Video Game Review: ‘Pokémon Legends: Arceus’ innovates on stale formula

In+Pok%C3%A9mon+Legends%3A+Arceus%2C+rather+than+fighting+trainers+and+gym+leaders%2C+players+explore+the+expansive+Hisui+region.+%28Photo+courtesy+of+IGN%29

In ‘Pokémon Legends: Arceus,’ rather than fighting trainers and gym leaders, players explore the expansive Hisui region. (Photo courtesy of IGN)

Jefrey Alexander, Contributing Writer

When Nintendo announced “Pokémon Legends: Arceus” (PLA), fan reception was mixed. Although people were optimistic, they were also doubtful of Game Freak’s ability to recreate the stale but fun formula of Pokémon without overhauling two decades of experience.

However, this much-needed reinvention of the Pokémon experience was excellently executed. Within the first week of its release, PLA sold an astounding 6.5 million copies, making it the second best-selling Switch title yet.

Ever since the release of “Pokémon Red” in 1996, the formula for this iconic franchise has remained rather static. A young teen is thrown into a dangerously exciting world and tasked with catching, training and evolving as many Pocket Monsters as possible, all while defeating the eight gym leaders of the region—with the exception of “Pokémon Sun and Moon,” but we don’t talk about Sun and Moon—while dealing with the treacherous plans of an evil organization.

Now, this isn’t a critique of the Pokémon formula—it sells because it’s fun—but the experience that PLA provides has been one that longtime fans such as myself have long been awaiting.

PLA completely scraps the idea of trainer battles and gym leaders. In fact, the game starts with the protagonist hurling through time and space, transported to an era when humans feared Pokémon. The protagonist is tasked with capturing every single Pokémon of the region in order to teach the people of Hisui the benefits of cooperating with Pokémon.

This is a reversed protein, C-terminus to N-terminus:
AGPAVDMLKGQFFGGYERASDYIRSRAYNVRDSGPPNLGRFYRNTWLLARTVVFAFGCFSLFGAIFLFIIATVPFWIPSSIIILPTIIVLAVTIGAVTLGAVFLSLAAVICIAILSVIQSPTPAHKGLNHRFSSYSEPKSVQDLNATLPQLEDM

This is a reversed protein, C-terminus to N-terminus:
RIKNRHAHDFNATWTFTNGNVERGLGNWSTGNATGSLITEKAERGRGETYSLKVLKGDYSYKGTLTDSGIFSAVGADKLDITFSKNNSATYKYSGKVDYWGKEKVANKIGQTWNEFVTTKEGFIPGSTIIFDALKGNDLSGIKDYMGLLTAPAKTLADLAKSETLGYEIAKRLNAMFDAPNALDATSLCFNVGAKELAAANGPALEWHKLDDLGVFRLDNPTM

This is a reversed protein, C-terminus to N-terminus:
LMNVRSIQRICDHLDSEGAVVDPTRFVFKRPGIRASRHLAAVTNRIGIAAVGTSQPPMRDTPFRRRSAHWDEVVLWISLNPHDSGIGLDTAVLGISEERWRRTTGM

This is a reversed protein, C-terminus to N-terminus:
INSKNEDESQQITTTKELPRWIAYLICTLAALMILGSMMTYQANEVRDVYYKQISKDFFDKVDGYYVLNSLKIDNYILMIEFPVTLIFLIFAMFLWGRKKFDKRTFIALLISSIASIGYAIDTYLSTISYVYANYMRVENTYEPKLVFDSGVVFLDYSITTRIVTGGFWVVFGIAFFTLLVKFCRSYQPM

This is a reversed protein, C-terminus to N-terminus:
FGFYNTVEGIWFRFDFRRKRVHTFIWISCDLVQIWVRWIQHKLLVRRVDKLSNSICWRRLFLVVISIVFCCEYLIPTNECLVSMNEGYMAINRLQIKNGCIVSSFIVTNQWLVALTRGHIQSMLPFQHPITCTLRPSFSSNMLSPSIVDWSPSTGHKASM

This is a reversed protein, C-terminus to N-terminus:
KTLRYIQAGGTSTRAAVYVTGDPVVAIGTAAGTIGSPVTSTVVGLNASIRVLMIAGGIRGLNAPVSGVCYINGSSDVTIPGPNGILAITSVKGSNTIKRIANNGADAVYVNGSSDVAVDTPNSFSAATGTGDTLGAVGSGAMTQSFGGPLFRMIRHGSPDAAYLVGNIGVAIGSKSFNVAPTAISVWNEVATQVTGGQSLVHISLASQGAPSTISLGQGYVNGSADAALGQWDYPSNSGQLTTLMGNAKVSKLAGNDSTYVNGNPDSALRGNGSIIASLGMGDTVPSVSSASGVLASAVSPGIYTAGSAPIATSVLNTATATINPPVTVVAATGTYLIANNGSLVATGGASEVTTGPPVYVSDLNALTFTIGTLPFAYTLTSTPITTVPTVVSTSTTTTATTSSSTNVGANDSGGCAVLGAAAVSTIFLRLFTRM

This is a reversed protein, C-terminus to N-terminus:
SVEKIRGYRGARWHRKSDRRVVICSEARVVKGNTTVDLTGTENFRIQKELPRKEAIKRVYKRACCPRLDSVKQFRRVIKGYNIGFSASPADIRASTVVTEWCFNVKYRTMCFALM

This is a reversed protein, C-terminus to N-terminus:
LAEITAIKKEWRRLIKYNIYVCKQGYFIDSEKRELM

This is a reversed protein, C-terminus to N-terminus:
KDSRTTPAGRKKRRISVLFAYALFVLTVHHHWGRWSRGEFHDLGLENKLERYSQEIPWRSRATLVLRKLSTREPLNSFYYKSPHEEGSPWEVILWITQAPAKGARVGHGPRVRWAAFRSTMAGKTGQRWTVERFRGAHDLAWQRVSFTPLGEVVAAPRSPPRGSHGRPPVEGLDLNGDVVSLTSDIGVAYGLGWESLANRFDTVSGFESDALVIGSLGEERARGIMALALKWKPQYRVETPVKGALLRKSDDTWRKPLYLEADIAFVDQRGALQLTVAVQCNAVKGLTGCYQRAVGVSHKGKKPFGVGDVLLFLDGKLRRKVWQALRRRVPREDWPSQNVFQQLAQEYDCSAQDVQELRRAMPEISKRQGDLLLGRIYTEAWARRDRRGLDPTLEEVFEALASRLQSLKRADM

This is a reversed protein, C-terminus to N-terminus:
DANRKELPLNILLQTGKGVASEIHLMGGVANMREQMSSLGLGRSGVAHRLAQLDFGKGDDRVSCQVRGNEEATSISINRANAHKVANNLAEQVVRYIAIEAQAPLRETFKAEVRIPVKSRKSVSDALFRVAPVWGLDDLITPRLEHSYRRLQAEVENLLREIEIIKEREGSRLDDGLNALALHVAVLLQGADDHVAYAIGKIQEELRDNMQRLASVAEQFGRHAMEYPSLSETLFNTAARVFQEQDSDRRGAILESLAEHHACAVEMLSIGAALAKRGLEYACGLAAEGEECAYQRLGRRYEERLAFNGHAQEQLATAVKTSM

The game adds much-needed complexity to the Pokémon experience.

In the lands of Hisui, you can find Pokémon of all types. However, tread carefully, for if you startle them you may find yourself at the receiving end of a powerful attack. The complexity doesn’t end there. Some Pokémon, when startled, will run away from you if they notice you menacingly creeping towards them, including my favorite Pokémon, Togepi, which took me three hours to catch.

The open world of the Hisui region also adds a new level of difficulty that long-time fans of the series have been asking for. Take a wrong turn and you can find yourself fighting a boss Pokémon that’s 30 levels above your entire team. I personally got wiped out several times while exploring the lands (and ignoring the story quests).

There are a lot more fun mechanics that can be discovered as you embark on your journey through the Hisui region.

Although PLA is a good direction for the Pokémon franchise, it suffers from monotony. While catching them all is definitely fun, you might find yourself catching them all for more than 40 hours. The storyline is dull, the missions are always a variation of “Pokémon mad, go take care of it” and the characters are as stale as the formula they overhauled.

Overall, PLA is definitely one of the best—if not the best—Pokémon game released to date. I’m excited about the trajectory that the franchise is headed in, but this excitement comes after years of disappointment. We’ll see with the release of the next game whether the Pokémon Company is ready to continue innovating its older-than-me-Pokémon Formula.